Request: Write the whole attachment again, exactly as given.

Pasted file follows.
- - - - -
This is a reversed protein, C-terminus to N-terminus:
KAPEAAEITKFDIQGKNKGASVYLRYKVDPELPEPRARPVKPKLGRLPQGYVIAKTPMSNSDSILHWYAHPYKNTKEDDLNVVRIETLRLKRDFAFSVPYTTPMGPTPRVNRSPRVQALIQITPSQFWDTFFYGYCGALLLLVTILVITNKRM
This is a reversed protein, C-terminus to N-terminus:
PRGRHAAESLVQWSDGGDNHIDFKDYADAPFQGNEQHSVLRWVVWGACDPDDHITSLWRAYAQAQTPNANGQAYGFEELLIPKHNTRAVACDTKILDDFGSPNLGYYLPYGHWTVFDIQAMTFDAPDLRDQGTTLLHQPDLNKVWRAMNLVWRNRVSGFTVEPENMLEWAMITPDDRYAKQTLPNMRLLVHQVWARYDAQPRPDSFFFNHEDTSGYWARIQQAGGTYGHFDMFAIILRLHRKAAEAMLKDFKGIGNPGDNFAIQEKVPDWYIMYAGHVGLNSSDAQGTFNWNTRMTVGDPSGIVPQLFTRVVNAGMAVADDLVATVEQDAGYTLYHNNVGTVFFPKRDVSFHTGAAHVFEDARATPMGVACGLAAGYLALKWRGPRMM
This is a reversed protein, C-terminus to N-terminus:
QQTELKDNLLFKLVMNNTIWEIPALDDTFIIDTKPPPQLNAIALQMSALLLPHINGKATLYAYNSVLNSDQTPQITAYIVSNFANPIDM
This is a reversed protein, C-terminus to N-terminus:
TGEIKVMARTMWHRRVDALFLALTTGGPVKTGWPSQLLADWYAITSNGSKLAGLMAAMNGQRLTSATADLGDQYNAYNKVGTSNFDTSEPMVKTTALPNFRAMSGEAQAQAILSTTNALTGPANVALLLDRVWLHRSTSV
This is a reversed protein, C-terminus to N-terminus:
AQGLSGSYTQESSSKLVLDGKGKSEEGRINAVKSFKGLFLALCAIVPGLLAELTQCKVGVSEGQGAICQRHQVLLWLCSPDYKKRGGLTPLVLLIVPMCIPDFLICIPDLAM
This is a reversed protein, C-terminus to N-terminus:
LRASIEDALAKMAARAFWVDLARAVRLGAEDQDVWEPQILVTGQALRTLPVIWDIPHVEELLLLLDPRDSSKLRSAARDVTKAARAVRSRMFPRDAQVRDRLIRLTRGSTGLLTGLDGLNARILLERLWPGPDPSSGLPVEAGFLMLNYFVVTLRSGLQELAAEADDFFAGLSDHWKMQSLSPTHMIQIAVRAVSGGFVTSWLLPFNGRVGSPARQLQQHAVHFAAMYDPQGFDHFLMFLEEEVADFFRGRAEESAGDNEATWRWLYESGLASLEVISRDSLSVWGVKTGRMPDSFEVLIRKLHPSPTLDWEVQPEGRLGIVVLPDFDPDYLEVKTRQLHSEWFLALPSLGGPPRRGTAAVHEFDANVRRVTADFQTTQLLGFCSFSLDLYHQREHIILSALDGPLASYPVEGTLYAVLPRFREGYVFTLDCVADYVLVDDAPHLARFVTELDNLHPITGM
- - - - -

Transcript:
This is a reversed protein, C-terminus to N-terminus:
KAPEAAEITKFDIQGKNKGASVYLRYKVDPELPEPRARPVKPKLGRLPQGYVIAKTPMSNSDSILHWYAHPYKNTKEDDLNVVRIETLRLKRDFAFSVPYTTPMGPTPRVNRSPRVQALIQITPSQFWDTFFYGYCGALLLLVTILVITNKRM
This is a reversed protein, C-terminus to N-terminus:
PRGRHAAESLVQWSDGGDNHIDFKDYADAPFQGNEQHSVLRWVVWGACDPDDHITSLWRAYAQAQTPNANGQAYGFEELLIPKHNTRAVACDTKILDDFGSPNLGYYLPYGHWTVFDIQAMTFDAPDLRDQGTTLLHQPDLNKVWRAMNLVWRNRVSGFTVEPENMLEWAMITPDDRYAKQTLPNMRLLVHQVWARYDAQPRPDSFFFNHEDTSGYWARIQQAGGTYGHFDMFAIILRLHRKAAEAMLKDFKGIGNPGDNFAIQEKVPDWYIMYAGHVGLNSSDAQGTFNWNTRMTVGDPSGIVPQLFTRVVNAGMAVADDLVATVEQDAGYTLYHNNVGTVFFPKRDVSFHTGAAHVFEDARATPMGVACGLAAGYLALKWRGPRMM
This is a reversed protein, C-terminus to N-terminus:
QQTELKDNLLFKLVMNNTIWEIPALDDTFIIDTKPPPQLNAIALQMSALLLPHINGKATLYAYNSVLNSDQTPQITAYIVSNFANPIDM
This is a reversed protein, C-terminus to N-terminus:
TGEIKVMARTMWHRRVDALFLALTTGGPVKTGWPSQLLADWYAITSNGSKLAGLMAAMNGQRLTSATADLGDQYNAYNKVGTSNFDTSEPMVKTTALPNFRAMSGEAQAQAILSTTNALTGPANVALLLDRVWLHRSTSV
This is a reversed protein, C-terminus to N-terminus:
AQGLSGSYTQESSSKLVLDGKGKSEEGRINAVKSFKGLFLALCAIVPGLLAELTQCKVGVSEGQGAICQRHQVLLWLCSPDYKKRGGLTPLVLLIVPMCIPDFLICIPDLAM
This is a reversed protein, C-terminus to N-terminus:
LRASIEDALAKMAARAFWVDLARAVRLGAEDQDVWEPQILVTGQALRTLPVIWDIPHVEELLLLLDPRDSSKLRSAARDVTKAARAVRSRMFPRDAQVRDRLIRLTRGSTGLLTGLDGLNARILLERLWPGPDPSSGLPVEAGFLMLNYFVVTLRSGLQELAAEADDFFAGLSDHWKMQSLSPTHMIQIAVRAVSGGFVTSWLLPFNGRVGSPARQLQQHAVHFAAMYDPQGFDHFLMFLEEEVADFFRGRAEESAGDNEATWRWLYESGLASLEVISRDSLSVWGVKTGRMPDSFEVLIRKLHPSPTLDWEVQPEGRLGIVVLPDFDPDYLEVKTRQLHSEWFLALPSLGGPPRRGTAAVHEFDANVRRVTADFQTTQLLGFCSFSLDLYHQREHIILSALDGPLASYPVEGTLYAVLPRFREGYVFTLDCVADYVLVDDAPHLARFVTELDNLHPITGM